Moscow Zoo visitors will have a unique chance to see a Sichuan takin couple with multiple offspring. In February, the couple gave birth to their sixth kid, outstripping all other members of this rare species inhabiting Russian zoos. The fertile couple was brought from Beijing in 2009.
According to the zoo’s press serve, the mother takin is pouring her love and care on her newborn. The baby, now hardly more than a week old, is staying by her side, suckling milk. By the summer, the kid will start feeding on moss, bark and bamboo leaves.
“The takin baby is keeping to its mother as it can hardly walk yet. Visitors can see the entire family in the new area of the zoo,” the press service said.
The newborn’s gender can be determined a couple of weeks after birth.
The takin is an even-toed ox-like species with a large broad-faced head and crescent horns. Adult animals weigh up to 350 kilograms and have beautiful thick hair of a golden, reddish or reddish-grey shade, depending on their subspecies. For example, the colouration of the Sichuan takin ranges from a lighter shade on the front side of their body to a dark brown at the back. As they are on the brink of extinction in the wild, they have been included in the Red List of the International Union for Conservation of Nature and Natural Resources. Sichuan takins live in remote mountain areas of India, Tibet, Nepal and China, and in the eastern Himalayas.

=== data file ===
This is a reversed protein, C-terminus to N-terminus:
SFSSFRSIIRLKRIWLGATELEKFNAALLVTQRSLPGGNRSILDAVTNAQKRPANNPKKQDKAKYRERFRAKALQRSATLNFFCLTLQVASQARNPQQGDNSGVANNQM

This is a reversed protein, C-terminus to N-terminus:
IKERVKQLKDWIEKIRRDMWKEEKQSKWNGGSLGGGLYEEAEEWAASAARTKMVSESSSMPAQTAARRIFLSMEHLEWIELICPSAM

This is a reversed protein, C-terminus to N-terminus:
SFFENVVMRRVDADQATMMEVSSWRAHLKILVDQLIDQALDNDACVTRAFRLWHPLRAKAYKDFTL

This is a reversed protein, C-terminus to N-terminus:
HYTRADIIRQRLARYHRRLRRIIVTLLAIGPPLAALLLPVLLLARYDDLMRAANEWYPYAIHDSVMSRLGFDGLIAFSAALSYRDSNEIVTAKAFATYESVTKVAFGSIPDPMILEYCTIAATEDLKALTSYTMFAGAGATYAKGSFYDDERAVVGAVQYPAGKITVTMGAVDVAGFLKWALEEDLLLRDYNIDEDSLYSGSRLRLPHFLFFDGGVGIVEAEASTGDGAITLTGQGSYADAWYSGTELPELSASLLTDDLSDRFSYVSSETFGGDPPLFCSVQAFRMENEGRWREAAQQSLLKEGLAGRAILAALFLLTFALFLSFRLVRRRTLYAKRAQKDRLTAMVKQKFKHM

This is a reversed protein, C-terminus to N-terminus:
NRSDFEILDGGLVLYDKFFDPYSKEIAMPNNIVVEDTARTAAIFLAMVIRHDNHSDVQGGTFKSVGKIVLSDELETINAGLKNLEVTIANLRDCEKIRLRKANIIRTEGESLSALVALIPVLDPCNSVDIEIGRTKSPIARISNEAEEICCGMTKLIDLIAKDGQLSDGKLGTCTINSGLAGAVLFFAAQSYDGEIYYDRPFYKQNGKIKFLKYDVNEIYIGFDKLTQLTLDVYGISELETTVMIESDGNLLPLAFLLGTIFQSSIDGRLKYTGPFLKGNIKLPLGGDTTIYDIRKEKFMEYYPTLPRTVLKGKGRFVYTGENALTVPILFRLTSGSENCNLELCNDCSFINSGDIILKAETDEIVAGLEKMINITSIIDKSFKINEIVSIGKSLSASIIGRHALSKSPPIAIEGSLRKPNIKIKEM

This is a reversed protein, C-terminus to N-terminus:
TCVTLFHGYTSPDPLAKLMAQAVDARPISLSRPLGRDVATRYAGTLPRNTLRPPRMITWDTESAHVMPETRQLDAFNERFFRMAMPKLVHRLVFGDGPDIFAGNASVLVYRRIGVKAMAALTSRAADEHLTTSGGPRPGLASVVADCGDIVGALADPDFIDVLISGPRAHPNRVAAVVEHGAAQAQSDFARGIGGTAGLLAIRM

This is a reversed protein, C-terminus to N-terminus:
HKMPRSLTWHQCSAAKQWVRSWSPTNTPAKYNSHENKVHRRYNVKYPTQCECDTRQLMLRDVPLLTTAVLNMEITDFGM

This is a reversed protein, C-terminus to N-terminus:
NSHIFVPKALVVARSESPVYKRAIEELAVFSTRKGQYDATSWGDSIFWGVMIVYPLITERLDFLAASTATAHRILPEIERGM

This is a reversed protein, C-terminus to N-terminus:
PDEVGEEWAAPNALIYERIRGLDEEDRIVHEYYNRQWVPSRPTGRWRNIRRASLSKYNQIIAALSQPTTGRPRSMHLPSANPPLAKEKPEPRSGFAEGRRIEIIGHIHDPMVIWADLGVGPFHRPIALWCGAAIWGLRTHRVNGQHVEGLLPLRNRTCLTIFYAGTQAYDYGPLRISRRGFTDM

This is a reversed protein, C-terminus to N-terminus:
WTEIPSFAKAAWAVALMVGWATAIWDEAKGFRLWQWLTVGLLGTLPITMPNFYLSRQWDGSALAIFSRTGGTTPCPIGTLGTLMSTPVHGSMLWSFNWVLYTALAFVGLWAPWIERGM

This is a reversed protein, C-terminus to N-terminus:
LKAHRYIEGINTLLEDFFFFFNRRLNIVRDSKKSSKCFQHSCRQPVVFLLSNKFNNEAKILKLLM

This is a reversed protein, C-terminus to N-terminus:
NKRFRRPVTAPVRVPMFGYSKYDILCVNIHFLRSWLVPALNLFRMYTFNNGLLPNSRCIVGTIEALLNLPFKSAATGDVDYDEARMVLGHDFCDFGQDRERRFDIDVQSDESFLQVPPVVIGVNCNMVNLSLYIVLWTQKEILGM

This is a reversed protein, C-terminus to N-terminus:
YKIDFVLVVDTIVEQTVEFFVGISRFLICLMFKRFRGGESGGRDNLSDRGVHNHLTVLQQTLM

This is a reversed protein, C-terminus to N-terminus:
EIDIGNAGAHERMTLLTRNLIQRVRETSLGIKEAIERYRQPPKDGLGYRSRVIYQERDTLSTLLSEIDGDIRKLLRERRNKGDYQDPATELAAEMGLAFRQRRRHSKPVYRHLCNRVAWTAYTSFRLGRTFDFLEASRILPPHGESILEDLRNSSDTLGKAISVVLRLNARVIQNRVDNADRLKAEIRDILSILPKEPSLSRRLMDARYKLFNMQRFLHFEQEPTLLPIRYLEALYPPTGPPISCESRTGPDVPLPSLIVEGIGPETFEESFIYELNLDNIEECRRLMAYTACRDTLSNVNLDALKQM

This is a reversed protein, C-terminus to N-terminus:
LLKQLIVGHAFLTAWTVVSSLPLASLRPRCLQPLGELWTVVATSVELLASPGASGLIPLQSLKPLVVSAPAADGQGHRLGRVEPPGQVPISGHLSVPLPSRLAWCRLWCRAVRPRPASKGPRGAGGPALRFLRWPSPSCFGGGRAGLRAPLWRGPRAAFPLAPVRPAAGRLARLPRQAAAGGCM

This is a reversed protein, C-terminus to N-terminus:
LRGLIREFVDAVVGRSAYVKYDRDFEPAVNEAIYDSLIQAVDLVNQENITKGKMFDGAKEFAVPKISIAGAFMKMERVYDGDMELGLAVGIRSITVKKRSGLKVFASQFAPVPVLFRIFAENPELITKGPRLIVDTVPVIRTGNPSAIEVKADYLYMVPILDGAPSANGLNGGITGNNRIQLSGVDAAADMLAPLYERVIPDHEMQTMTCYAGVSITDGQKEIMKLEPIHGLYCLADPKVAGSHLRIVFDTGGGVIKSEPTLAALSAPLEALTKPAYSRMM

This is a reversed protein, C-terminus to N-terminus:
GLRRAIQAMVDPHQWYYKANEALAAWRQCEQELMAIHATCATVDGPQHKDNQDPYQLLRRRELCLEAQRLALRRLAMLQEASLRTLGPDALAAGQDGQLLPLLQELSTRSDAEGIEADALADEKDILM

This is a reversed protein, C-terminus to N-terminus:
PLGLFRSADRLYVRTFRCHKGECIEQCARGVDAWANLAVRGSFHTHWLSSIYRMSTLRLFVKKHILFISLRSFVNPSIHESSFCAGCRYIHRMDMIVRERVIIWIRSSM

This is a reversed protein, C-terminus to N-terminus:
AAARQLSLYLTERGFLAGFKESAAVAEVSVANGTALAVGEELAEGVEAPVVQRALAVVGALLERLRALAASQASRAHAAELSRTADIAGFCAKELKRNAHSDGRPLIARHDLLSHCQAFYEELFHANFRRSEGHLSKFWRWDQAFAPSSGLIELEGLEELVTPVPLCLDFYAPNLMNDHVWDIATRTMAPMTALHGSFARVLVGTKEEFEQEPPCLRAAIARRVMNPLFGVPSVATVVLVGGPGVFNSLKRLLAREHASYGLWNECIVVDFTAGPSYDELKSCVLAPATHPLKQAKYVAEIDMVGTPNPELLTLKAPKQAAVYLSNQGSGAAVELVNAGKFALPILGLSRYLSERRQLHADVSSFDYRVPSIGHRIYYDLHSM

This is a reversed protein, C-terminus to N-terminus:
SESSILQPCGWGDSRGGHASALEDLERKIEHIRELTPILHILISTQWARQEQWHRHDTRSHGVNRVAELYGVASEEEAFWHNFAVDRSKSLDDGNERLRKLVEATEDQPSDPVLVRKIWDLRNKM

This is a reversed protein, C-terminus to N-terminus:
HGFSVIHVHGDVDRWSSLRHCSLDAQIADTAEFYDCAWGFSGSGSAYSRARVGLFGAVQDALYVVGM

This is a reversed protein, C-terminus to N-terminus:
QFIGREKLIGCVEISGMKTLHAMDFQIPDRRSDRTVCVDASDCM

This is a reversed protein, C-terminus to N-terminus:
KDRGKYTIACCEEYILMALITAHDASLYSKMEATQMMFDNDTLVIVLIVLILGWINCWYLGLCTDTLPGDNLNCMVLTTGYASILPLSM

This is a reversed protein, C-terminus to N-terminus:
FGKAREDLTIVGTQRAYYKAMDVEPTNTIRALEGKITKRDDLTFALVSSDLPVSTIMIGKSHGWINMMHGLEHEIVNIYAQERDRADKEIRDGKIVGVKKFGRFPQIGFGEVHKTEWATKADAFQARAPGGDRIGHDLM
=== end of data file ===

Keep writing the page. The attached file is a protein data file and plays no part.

Takins can run fast but stop dead when frightened, a rather unusual behaviour not typical of hoofed animals, the zoo’s press service explained. Instead of running away, a frightened takin lies down, pulls out its neck and clings to the ground.
Also, in the middle of February, pink pelican and Dalmatian pelican chicks hatched at the Moscow Zoo. You can see them at the Birds and Butterflies pavilion in the new area.